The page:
A Look Back: Preserve One Piece, Partner at a Time

It has a map of the preserve in the left corner, color coded with a letter associated with just block. Below is the information explaining the map. It is map of acquisition history and section names.

The Rhododendron Preserve has a long history, from the original homestead family’s land to the many partners that have made the growth of the Preserve possible through purchases of surrounding parcels.

The Preserve was founded with the purchase of 74 acres of property on the Kitsap Peninsula in 1915 by the Mountaineers. In 1919, 33.53 acres were added. This second purchase includes what is now known as the Kitsap Forest Theater. Mary Remy of Hidden Ranch donated 40 acres in 1955 and her sister Patience Paschall donated another 17 acres in 1963. In 1976, in a joint venture with the Foundation 8.51 acres adjacent to the Theater was purchased, bringing the total footprint to ~190 acres. In 1985, the Mountaineers transferred ownership of 170 acres to the Foundation for preservation and study. The Mountaineers retained ownership of the 20 acres that contain the Kitsap Cabin and the Theater.

As the map shows, some of the added parcels were heavily degraded with significant environmental damage, including debris in the salmon-bearing Wildcat and Chico creeks. The parcels located east of the Theater, the Gardner Hicks Section, reflect the countless hours that Foundation Director Gardner Hicks spent working to restore this area of the Preserve. His work has since been taken over by a troop of Girl Scouts who continue the restoration by planting native trees. It’s wonderful to watch the health of these parcels improve while inspiring young people to protect and preserve our wild spaces.

In 1987, Richard and Mary Martin donated 9.83 acres to the Foundation for inclusion in the Preserve. That same year, the Foundation purchased 1.34 acres across Seabeck Highway, adding the area we now call the parking meadow to the Preserve. Another section was added to this part of the Preserve in 1999 with the purchase of 10.12 acres east of the Dry Creek section of the Preserve.

The last of the ribbon sections Mountaineers members purchased in the early days was donated to the Foundation by Margaret Zygmunt in 1989. The addition of these 2 acres created a continuous section of healthy ecosystem further protecting the core old growth of the Preserve.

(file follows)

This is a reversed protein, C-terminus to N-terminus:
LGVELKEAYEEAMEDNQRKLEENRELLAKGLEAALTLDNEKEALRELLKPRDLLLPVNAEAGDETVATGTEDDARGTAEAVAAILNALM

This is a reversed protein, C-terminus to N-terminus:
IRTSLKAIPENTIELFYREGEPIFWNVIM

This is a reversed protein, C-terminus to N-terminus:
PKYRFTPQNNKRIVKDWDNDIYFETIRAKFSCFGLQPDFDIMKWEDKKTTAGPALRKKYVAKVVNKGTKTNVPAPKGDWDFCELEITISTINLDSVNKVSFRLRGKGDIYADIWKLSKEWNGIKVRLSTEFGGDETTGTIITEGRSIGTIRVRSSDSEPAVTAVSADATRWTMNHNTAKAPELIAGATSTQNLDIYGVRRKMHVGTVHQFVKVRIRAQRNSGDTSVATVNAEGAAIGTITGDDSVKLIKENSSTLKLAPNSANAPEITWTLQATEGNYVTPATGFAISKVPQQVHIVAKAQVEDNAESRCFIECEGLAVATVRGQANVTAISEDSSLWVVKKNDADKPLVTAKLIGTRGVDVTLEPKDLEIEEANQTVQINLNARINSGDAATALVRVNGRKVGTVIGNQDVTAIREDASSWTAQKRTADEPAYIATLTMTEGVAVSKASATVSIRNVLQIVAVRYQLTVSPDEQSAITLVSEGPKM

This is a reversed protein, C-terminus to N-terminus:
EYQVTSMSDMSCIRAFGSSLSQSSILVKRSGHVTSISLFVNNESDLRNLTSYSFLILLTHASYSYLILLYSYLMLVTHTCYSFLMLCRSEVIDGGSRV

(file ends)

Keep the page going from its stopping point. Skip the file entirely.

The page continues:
The far west boundary of the Preserve expanded by 39.47 acres in 1991 with the purchase of the Jesse Epstein Memorial section, named in honor of the Foundation’s first president.

In 1992, Preserve frontage along Seabeck Highway grew by 5.13 acres with the Foundation’s memorial purchase for Leo Gallagher, who helped expand the original Preserve and was one of the Foundation’s founders.

In 1998, 47.99 acres were added to the Preserve’s southern boundary thanks to a generous bequest by Charles Vail. In his honor, the trail to Big Tree was rechristened the Charles Vail Memorial Trail although most people continue to just call it the Big Tree trail.

The Foundation assumed full ownership control of Hidden Valley Ranch in 2009. In her will, Patience Paschall left the 16.87-acre property to the Foundation with the condition that her long-time caretaker, Harry Murray, be allowed to live there at the property for as long as he chose. He lived out his life there and with his passing full ownership control transferred to the Foundation.

Generous gifts from Jim Lea allowed the Foundation to purchase land along Seabeck Highway NW. We call these parcels the Lea Addition.

An exciting cooperative arrangement in 2012 with the Suquamish Tribe added 69.7 acres along Chico Creek to the Preserve. These parcels were purchased from the Ueland Tree Farm. In the end, the addition of the Suquamish Parcels involved the federal government, a sovereign Tribal Government, a private landowner, and the Foundation.

Since the addition of the Suquamish Parcels, we’ve added an additional 77 acres of the Ueland Tree Farm to the Preserve. The first 37 acres were purchased in 2018 with a generous gift from Daryl Clark and Laura Engstrom. The next 40 acres were purchased in 2021 with a bequest that the Foundation received from the estate of William Hauser..

It’s always good to look back – to see where you’ve been and to acknowledge the many people and groups that helped you get to where you are today. This trip through history makes me more excited for the future and all that we’ll be able to share with our community in the form of green space, healthy waterways, and clean air.

– Scott Eby, Treasurer and Past President